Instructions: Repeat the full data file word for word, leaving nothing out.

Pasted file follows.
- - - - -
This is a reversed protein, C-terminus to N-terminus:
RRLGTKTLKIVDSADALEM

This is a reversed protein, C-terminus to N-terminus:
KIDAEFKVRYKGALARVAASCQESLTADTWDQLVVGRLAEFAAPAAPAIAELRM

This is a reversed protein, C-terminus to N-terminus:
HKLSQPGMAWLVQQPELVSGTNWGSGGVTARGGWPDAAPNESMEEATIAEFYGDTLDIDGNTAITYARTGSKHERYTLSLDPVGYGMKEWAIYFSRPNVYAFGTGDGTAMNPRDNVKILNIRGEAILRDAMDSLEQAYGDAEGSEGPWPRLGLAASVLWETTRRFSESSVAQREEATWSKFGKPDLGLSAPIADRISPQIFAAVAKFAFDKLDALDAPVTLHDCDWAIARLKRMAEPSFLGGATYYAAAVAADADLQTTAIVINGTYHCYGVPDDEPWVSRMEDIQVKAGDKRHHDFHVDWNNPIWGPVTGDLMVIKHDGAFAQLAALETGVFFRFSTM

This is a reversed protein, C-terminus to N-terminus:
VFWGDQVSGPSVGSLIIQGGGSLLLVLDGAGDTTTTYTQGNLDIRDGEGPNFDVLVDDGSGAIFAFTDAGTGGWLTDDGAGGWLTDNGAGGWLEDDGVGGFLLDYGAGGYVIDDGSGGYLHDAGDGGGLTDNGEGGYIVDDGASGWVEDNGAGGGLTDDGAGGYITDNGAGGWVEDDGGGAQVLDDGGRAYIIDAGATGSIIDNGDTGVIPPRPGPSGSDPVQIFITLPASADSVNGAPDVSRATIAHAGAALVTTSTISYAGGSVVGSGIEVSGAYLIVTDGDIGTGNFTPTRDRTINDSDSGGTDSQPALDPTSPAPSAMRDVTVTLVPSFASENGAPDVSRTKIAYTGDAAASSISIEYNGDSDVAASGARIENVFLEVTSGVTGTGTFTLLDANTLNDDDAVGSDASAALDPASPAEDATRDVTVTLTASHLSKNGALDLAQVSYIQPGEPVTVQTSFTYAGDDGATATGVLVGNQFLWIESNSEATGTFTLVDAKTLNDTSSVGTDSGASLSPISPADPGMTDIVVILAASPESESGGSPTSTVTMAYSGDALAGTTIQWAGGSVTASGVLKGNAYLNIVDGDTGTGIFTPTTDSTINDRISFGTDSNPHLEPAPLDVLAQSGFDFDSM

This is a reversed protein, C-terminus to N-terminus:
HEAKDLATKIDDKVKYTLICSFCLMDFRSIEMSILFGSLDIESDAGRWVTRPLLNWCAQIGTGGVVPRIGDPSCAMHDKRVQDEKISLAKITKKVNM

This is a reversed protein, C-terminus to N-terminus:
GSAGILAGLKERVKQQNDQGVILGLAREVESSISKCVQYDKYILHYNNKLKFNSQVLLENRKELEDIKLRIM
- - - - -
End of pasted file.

This is a reversed protein, C-terminus to N-terminus:
RRLGTKTLKIVDSADALEM

This is a reversed protein, C-terminus to N-terminus:
KIDAEFKVRYKGALARVAASCQESLTADTWDQLVVGRLAEFAAPAAPAIAELRM

This is a reversed protein, C-terminus to N-terminus:
HKLSQPGMAWLVQQPELVSGTNWGSGGVTARGGWPDAAPNESMEEATIAEFYGDTLDIDGNTAITYARTGSKHERYTLSLDPVGYGMKEWAIYFSRPNVYAFGTGDGTAMNPRDNVKILNIRGEAILRDAMDSLEQAYGDAEGSEGPWPRLGLAASVLWETTRRFSESSVAQREEATWSKFGKPDLGLSAPIADRISPQIFAAVAKFAFDKLDALDAPVTLHDCDWAIARLKRMAEPSFLGGATYYAAAVAADADLQTTAIVINGTYHCYGVPDDEPWVSRMEDIQVKAGDKRHHDFHVDWNNPIWGPVTGDLMVIKHDGAFAQLAALETGVFFRFSTM

This is a reversed protein, C-terminus to N-terminus:
VFWGDQVSGPSVGSLIIQGGGSLLLVLDGAGDTTTTYTQGNLDIRDGEGPNFDVLVDDGSGAIFAFTDAGTGGWLTDDGAGGWLTDNGAGGWLEDDGVGGFLLDYGAGGYVIDDGSGGYLHDAGDGGGLTDNGEGGYIVDDGASGWVEDNGAGGGLTDDGAGGYITDNGAGGWVEDDGGGAQVLDDGGRAYIIDAGATGSIIDNGDTGVIPPRPGPSGSDPVQIFITLPASADSVNGAPDVSRATIAHAGAALVTTSTISYAGGSVVGSGIEVSGAYLIVTDGDIGTGNFTPTRDRTINDSDSGGTDSQPALDPTSPAPSAMRDVTVTLVPSFASENGAPDVSRTKIAYTGDAAASSISIEYNGDSDVAASGARIENVFLEVTSGVTGTGTFTLLDANTLNDDDAVGSDASAALDPASPAEDATRDVTVTLTASHLSKNGALDLAQVSYIQPGEPVTVQTSFTYAGDDGATATGVLVGNQFLWIESNSEATGTFTLVDAKTLNDTSSVGTDSGASLSPISPADPGMTDIVVILAASPESESGGSPTSTVTMAYSGDALAGTTIQWAGGSVTASGVLKGNAYLNIVDGDTGTGIFTPTTDSTINDRISFGTDSNPHLEPAPLDVLAQSGFDFDSM

This is a reversed protein, C-terminus to N-terminus:
HEAKDLATKIDDKVKYTLICSFCLMDFRSIEMSILFGSLDIESDAGRWVTRPLLNWCAQIGTGGVVPRIGDPSCAMHDKRVQDEKISLAKITKKVNM

This is a reversed protein, C-terminus to N-terminus:
GSAGILAGLKERVKQQNDQGVILGLAREVESSISKCVQYDKYILHYNNKLKFNSQVLLENRKELEDIKLRIM